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Performance Evaluation

In this section, we present experimental results that compare the performance of the different Web server architectures presented in Section 3 on real workloads. Furthermore, we present comparative performance results for Flash and two state-of-the-art Web servers, Apache [1] and Zeus [32], on synthetic and real workloads. Finally, we present results that quantify the performance impact of the various performance optimizations included in Flash.

To enable a meaningful comparison of different architectures by eliminating variations stemming from implementation differences, the same Flash code base is used to build four servers, based on the AMPED (Flash), MT (Flash-MT), MP (Flash-MP), and SPED (Flash-SPED) architectures. These four servers represent all the architectures discussed in this paper, and they were developed by replacing Flash's event/helper dispatch mechanism with the suitable counterparts in the other architectures. In all other respects, however, they are identical to the standard, AMPED-based version of Flash and use the same techniques and optimizations.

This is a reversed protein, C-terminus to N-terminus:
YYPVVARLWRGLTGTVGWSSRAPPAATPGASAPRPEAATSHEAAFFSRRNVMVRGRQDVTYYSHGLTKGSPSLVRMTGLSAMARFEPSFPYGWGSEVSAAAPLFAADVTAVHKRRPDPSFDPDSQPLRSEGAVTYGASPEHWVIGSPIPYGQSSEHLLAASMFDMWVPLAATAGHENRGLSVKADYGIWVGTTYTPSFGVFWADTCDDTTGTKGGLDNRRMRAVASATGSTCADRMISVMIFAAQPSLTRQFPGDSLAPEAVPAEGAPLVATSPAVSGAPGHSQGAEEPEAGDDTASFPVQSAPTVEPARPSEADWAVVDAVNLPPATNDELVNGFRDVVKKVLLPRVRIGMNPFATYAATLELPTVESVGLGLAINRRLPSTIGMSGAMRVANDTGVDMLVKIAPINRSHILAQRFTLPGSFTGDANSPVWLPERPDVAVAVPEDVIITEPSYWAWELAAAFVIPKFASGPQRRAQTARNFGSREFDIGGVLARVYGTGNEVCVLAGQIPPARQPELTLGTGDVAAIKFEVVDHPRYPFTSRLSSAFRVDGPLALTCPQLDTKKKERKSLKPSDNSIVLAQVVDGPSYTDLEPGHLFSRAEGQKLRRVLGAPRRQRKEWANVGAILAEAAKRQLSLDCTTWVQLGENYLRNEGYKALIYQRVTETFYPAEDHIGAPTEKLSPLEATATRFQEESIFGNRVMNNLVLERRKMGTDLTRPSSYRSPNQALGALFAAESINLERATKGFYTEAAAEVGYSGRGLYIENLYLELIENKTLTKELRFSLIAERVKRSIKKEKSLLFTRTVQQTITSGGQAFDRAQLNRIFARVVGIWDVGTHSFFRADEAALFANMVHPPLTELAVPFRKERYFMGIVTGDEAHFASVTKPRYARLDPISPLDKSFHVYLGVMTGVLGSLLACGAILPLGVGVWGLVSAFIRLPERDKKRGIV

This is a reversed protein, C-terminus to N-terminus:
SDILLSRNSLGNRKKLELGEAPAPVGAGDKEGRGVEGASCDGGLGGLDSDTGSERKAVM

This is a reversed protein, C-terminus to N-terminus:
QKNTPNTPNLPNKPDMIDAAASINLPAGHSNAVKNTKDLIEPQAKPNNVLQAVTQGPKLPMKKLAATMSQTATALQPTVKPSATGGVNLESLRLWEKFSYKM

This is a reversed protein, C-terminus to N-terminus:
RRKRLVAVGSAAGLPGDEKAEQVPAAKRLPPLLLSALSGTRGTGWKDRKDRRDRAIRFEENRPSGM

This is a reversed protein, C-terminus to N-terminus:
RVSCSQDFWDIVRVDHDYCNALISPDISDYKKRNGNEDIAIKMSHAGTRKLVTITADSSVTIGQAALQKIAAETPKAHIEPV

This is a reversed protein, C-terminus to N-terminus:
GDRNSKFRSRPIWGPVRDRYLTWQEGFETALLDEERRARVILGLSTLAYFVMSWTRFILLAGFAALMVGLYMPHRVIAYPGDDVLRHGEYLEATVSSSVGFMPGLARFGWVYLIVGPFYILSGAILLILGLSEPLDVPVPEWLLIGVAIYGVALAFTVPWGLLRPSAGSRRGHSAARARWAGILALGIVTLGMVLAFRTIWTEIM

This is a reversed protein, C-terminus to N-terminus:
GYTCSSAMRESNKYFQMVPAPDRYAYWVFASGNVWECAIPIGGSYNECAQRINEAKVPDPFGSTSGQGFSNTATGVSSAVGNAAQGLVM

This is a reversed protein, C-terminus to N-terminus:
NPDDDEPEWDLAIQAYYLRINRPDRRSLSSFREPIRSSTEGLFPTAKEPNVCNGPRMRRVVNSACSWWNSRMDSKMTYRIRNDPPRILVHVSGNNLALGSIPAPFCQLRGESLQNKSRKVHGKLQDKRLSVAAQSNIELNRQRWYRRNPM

In addition, we compare these servers with two widely-used production Web servers, Zeus v1.30 (a high-performance server using the SPED architecture), and Apache v1.3.1 (based on the MP architecture), to provide points of reference.

In our tests, the Flash-MP and Apache servers use 32 server processes and Flash-MT uses 64 threads. Zeus was configured as a single process for the experiments using synthetic workloads, and in a two-process configuration advised by Zeus for the real workload tests. Since the SPED-based Zeus can block on disk I/O, using multiple server processes can yield some performance improvements even on a uniprocessor platform, since it allows the overlapping of computation and disk I/O.

Both Flash-MT and Flash use a memory-mapped file cache with a 128 MB limit and a pathname cache limit of 6000 entries. Each Flash-MP process has a mapped file cache limit of 4 MB and a pathname cache of 200 entries. Note that the caches in an MP server have to be configured smaller, since they are replicated in each process.

The experiments were performed with the servers running on two different operating systems, Solaris 2.6 and FreeBSD 2.2.6. All tests use the same server hardware, based on a 333 MHz Pentium II CPU with 128 MB of memory and multiple 100 Mbit/s Ethernet interfaces. A switched Fast Ethernet connects the server machine to the client machines that generate the workload. Our client software is an event-driven program that simulates multiple HTTP clients [3]. Each simulated HTTP client makes HTTP requests as fast as the server can handle them.

next up previous
Next: Synthetic Workload Up: Flash: An efficient and Previous: Memory Residency Testing
Peter Druschel